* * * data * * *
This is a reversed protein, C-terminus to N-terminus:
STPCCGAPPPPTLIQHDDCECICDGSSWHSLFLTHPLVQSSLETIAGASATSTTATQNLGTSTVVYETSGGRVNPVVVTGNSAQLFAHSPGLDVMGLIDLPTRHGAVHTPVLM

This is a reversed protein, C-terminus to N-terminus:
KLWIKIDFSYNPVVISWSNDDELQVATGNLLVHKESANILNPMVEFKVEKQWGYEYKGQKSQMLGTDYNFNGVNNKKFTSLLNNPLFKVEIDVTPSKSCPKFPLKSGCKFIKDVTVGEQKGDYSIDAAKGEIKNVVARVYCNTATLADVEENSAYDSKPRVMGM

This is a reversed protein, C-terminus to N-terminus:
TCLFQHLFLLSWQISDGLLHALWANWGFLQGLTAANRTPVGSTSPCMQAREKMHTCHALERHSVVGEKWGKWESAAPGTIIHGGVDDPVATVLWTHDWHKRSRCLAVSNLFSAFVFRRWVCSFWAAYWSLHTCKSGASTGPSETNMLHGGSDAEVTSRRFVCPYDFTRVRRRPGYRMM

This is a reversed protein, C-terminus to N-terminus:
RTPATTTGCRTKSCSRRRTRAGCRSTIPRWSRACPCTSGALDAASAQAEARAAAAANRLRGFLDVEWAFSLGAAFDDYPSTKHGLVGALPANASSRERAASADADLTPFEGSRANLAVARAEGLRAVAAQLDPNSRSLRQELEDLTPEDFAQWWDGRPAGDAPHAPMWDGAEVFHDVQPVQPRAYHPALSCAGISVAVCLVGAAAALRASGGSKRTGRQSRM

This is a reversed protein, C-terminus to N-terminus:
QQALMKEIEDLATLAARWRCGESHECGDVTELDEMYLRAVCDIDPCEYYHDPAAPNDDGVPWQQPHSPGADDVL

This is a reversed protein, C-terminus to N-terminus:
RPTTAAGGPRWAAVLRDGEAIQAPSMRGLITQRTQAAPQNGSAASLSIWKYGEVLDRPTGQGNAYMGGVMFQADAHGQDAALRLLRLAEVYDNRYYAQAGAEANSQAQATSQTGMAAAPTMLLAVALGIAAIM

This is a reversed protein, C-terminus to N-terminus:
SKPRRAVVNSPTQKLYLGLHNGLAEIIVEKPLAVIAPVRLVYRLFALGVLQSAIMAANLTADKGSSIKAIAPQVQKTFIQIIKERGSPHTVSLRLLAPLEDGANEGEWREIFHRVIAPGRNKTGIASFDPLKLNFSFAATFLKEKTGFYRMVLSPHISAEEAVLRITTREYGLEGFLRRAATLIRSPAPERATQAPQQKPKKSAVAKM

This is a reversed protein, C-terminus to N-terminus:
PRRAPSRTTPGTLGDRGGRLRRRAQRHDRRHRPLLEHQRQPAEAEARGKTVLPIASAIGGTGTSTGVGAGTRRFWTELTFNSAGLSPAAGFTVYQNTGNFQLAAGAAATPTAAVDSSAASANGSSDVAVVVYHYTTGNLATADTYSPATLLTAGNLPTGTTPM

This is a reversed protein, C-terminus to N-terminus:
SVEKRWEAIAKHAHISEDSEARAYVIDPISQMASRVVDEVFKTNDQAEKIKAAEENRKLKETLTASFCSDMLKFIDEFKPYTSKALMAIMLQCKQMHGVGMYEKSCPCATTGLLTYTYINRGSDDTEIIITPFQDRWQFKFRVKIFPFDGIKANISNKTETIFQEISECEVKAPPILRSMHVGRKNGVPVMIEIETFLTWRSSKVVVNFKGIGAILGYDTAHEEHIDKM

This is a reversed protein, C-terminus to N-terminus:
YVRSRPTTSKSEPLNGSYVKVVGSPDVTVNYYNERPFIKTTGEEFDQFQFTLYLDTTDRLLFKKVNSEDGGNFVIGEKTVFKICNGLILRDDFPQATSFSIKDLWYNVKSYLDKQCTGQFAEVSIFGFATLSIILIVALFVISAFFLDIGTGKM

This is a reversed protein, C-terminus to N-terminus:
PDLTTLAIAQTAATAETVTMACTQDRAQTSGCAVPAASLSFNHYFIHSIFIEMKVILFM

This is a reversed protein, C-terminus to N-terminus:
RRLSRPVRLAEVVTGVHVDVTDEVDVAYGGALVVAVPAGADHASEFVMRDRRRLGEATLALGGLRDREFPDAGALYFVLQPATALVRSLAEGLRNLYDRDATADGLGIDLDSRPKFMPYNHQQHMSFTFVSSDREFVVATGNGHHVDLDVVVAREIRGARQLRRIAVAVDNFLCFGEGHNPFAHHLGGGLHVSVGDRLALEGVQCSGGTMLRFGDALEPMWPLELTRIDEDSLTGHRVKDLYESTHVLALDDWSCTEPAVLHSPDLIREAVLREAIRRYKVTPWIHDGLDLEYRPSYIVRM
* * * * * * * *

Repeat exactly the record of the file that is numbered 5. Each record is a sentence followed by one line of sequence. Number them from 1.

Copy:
This is a reversed protein, C-terminus to N-terminus:
QQALMKEIEDLATLAARWRCGESHECGDVTELDEMYLRAVCDIDPCEYYHDPAAPNDDGVPWQQPHSPGADDVL